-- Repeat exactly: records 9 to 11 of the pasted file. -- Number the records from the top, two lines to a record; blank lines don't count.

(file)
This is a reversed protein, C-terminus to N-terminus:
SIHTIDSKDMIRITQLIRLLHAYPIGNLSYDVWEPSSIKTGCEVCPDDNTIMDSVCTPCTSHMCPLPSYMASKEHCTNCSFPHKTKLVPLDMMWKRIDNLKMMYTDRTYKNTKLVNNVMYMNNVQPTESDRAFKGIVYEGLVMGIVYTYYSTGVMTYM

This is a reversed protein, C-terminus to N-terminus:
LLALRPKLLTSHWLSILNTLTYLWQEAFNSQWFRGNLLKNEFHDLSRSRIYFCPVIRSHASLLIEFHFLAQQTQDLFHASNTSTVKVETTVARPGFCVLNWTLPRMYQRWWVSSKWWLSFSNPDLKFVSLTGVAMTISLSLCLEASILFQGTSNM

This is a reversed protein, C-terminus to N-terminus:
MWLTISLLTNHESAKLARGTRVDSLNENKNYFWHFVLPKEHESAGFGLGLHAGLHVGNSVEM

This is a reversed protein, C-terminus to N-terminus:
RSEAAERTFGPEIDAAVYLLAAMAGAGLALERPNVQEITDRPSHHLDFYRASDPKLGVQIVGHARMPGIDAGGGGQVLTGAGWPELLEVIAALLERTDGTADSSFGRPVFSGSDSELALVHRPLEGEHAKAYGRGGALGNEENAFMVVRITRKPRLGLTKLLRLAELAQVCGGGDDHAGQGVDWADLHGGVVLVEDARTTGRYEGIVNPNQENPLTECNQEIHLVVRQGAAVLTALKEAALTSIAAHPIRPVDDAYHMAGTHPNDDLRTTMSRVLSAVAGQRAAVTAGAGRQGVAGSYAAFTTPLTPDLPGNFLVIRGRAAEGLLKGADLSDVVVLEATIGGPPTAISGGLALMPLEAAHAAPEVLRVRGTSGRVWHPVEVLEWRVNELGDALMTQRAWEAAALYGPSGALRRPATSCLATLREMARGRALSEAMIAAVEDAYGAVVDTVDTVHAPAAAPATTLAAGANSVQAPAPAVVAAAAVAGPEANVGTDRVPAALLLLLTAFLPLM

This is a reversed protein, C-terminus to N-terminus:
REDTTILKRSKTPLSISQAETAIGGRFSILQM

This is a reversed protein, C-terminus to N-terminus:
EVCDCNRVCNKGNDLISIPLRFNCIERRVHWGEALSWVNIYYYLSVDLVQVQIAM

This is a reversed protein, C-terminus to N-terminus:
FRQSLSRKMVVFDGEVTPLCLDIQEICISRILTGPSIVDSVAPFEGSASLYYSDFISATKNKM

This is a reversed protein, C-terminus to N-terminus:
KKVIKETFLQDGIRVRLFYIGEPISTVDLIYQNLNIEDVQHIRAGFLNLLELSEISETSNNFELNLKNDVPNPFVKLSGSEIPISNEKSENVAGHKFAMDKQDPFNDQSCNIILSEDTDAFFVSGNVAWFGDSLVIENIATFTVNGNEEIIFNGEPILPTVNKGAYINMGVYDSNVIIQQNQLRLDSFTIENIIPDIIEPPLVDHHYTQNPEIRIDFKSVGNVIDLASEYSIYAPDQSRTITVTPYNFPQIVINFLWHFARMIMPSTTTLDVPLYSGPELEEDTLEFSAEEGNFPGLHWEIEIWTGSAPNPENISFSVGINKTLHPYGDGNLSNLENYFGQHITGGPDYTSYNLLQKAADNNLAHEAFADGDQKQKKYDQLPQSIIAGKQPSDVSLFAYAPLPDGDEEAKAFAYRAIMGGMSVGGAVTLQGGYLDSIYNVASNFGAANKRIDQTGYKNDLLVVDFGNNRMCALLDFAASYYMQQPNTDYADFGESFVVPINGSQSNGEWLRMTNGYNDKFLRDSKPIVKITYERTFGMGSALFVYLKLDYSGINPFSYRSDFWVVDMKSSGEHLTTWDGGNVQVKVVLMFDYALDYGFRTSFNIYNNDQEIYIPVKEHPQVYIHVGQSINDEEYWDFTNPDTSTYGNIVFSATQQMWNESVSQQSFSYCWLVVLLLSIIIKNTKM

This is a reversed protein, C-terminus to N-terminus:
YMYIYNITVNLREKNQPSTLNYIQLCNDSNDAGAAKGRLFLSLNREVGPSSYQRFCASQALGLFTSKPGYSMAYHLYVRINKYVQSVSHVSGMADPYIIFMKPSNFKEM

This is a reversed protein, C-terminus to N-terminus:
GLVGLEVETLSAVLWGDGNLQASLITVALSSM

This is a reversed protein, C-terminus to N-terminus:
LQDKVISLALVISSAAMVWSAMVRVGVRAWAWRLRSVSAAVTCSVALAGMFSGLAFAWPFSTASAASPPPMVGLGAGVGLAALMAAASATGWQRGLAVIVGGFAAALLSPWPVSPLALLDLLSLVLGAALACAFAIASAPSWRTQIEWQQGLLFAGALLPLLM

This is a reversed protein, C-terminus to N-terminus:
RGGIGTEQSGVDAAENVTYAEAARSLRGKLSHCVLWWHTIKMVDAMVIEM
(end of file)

This is a reversed protein, C-terminus to N-terminus:
YMYIYNITVNLREKNQPSTLNYIQLCNDSNDAGAAKGRLFLSLNREVGPSSYQRFCASQALGLFTSKPGYSMAYHLYVRINKYVQSVSHVSGMADPYIIFMKPSNFKEM

This is a reversed protein, C-terminus to N-terminus:
GLVGLEVETLSAVLWGDGNLQASLITVALSSM

This is a reversed protein, C-terminus to N-terminus:
LQDKVISLALVISSAAMVWSAMVRVGVRAWAWRLRSVSAAVTCSVALAGMFSGLAFAWPFSTASAASPPPMVGLGAGVGLAALMAAASATGWQRGLAVIVGGFAAALLSPWPVSPLALLDLLSLVLGAALACAFAIASAPSWRTQIEWQQGLLFAGALLPLLM